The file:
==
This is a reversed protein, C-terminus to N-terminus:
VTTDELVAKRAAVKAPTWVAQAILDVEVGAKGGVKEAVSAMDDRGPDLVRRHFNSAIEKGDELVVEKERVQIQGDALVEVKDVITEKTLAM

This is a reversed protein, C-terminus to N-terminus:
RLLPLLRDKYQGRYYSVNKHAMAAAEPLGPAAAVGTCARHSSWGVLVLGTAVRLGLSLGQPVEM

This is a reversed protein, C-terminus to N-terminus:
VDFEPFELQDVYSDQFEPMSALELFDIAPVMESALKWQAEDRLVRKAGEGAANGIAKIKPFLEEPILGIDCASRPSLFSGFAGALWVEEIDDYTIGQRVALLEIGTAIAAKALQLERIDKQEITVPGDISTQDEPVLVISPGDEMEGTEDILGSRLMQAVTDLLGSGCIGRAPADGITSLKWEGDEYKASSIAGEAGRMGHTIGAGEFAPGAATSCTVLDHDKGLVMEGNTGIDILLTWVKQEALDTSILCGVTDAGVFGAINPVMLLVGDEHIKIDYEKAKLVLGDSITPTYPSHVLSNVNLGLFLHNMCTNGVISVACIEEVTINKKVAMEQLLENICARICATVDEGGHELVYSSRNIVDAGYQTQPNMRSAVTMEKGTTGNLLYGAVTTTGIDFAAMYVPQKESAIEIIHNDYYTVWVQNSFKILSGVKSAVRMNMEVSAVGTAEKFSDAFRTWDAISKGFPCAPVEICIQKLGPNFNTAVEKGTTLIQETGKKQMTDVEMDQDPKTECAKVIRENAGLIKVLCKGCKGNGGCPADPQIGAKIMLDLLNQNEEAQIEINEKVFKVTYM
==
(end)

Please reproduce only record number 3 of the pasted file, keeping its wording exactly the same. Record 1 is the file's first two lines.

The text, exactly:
This is a reversed protein, C-terminus to N-terminus:
VDFEPFELQDVYSDQFEPMSALELFDIAPVMESALKWQAEDRLVRKAGEGAANGIAKIKPFLEEPILGIDCASRPSLFSGFAGALWVEEIDDYTIGQRVALLEIGTAIAAKALQLERIDKQEITVPGDISTQDEPVLVISPGDEMEGTEDILGSRLMQAVTDLLGSGCIGRAPADGITSLKWEGDEYKASSIAGEAGRMGHTIGAGEFAPGAATSCTVLDHDKGLVMEGNTGIDILLTWVKQEALDTSILCGVTDAGVFGAINPVMLLVGDEHIKIDYEKAKLVLGDSITPTYPSHVLSNVNLGLFLHNMCTNGVISVACIEEVTINKKVAMEQLLENICARICATVDEGGHELVYSSRNIVDAGYQTQPNMRSAVTMEKGTTGNLLYGAVTTTGIDFAAMYVPQKESAIEIIHNDYYTVWVQNSFKILSGVKSAVRMNMEVSAVGTAEKFSDAFRTWDAISKGFPCAPVEICIQKLGPNFNTAVEKGTTLIQETGKKQMTDVEMDQDPKTECAKVIRENAGLIKVLCKGCKGNGGCPADPQIGAKIMLDLLNQNEEAQIEINEKVFKVTYM